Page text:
Want to create a website or a mobile app? Start with a prototyping
- A clickable prototype gives you an idea how the product will look like
- During creation of the prototype we carefully design the requirements, remove the excess and probably add essential features in order to streamline the time and costs before the development
- You can show a clickable prototype to your potential clients, investors and partners whilst the working product is not necessary at this stage
- It is simple to give quite a precise estimates of the development costs after the stage of prototyping
- A prototype is a finished product and it can be used as a technical assignment or a part of it
- A prototype can give a clear idea of the product to the team of developers it will help to realize the whole project in details
Why should you start with a prototype?
- Early user acceptance testing
People get a chance to use and experience the solution early in development. This will result in early feedback from the user base, and allows you to implement changes earlier rather than later. The cost of a change in a project increases significantly in later phases of development.
- Realize requirements and constraints that were not previously considered
By simulating some of the functionality of a product, the team may discover side effects, constraints, or additional requirements that were not considered before. This assists in achieving a more complete and robust solution.
- Better cost, time, and complexity estimates
By realizing additional requirements and constraints early, as well as receiving user feedback early, you can make better complexity and time estimates. This results in better cost and time estimates. These estimates impact a range of activities when rolling out a solution to production.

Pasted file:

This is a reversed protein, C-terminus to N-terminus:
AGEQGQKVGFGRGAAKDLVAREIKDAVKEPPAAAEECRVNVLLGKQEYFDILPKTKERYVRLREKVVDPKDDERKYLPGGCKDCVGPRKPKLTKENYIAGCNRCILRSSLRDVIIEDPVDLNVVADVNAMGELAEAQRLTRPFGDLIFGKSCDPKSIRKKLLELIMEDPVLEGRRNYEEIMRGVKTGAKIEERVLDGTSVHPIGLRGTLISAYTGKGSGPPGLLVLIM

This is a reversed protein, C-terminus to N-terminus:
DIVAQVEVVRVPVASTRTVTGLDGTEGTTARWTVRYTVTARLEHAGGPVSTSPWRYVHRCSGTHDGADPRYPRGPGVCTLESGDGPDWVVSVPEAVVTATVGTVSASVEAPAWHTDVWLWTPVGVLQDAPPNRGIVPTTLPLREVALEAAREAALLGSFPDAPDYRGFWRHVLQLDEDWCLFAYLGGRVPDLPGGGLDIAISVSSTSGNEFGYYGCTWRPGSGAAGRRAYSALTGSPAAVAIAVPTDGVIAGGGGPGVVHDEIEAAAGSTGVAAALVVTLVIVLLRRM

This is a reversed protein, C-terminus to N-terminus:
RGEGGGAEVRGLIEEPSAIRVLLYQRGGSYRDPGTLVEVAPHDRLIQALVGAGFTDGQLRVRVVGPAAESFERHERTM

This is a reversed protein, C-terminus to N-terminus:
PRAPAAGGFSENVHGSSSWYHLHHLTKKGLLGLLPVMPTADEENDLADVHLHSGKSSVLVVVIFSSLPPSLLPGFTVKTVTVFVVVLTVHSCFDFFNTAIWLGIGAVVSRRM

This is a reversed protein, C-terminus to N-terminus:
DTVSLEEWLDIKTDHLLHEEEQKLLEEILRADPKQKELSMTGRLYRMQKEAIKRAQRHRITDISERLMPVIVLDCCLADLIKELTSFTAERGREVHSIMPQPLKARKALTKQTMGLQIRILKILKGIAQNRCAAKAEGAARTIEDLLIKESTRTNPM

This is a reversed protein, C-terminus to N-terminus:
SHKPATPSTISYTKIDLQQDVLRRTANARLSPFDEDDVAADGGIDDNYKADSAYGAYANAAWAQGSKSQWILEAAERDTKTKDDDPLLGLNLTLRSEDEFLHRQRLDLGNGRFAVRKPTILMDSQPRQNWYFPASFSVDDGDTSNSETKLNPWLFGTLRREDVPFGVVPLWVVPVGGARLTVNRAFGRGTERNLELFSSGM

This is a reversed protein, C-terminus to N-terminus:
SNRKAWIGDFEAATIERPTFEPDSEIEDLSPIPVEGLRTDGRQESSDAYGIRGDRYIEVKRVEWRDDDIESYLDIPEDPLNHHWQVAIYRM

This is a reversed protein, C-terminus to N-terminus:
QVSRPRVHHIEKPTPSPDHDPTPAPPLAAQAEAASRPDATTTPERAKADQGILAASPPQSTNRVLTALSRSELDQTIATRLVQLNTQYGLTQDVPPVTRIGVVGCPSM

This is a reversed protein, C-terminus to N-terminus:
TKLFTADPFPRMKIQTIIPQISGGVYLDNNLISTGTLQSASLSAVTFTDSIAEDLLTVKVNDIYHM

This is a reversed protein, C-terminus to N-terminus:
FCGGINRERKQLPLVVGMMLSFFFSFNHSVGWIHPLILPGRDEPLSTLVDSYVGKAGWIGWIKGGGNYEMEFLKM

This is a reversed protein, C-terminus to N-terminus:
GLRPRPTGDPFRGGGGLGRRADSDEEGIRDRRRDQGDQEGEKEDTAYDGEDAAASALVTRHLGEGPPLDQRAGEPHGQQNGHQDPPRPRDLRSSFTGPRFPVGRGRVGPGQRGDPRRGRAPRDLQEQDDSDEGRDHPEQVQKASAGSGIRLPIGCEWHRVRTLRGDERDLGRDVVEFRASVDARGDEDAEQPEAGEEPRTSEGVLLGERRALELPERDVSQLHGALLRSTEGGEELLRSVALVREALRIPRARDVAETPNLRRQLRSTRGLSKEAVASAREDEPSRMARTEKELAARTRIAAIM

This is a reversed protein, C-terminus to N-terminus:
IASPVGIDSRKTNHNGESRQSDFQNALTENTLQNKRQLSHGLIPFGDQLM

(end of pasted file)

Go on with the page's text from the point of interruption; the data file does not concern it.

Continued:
- We tackle smaller or more complex features first
In software development, we speak about slaying the dragon: A single team of heroes attempts to slay a large project (or “dragon”). With software prototyping, we try to make slaying the dragon more like shooting fish in a barrel — we tackle smaller or more complex features first.
HOW WE DO IT?
- Understand the landscape
We must understand the existing technology and business landscape, as well as the future vision and strategy. This is a crucial foundation for developing any solution.
- Identify the core requirements
These are the requirements for the solution. These are usually derived from the ideas at hand, or from the problems you’re attempting to solve. Requirements usually evolve as you learn more.
Determine if something already exists that fits the requirements. Look at competitors or similar solutions. Uncover the details not mentioned in the core requirements. These uncovered details could be a blocker for the solution, or could potentially open the door for better, more valuable features.
- Develop an initial prototype
Prototype the features that are important and have high impact. This depends on the goal of the prototype. If complicated features with unknown possibilities exist, then tackle these first. If there are many simple features, try to simulate an experience across all these features without delving into the complexity in each.
- Evaluate and review the prototype
You should review the developed prototype with the target user group and relevant stakeholders. Some prototypes could even be released to production for evaluation.
The performance of the features and usability should be evaluated and measured both quantitatively and qualitatively. This means that you gain some knowledge from measurable numbers, and other info from human intuition and observation.
- Revise and Enhance the Prototype
After reviewing the feedback from the prototype, you gather information. Then you can make enhancements and changes.
If unknowns still exist, repeat the above process. In fact, even with solutions in production, this process can be harnessed to test new ideas for the solution.
Advantages of prototyping
- Reduced time and costs
By exploring the requirements and constraints, we can better estimate the upcoming effort.
- Improved and increased user involvement
User involvement is important. Prototypes clear up misconceptions and expectations, and they assist in gathering user feedback from early stages of development.
- Quality assurance
Realize oversights, additional requirements, and constraints.
Without being brave enough to explore the crazy ideas, an organization can easily stagnate.
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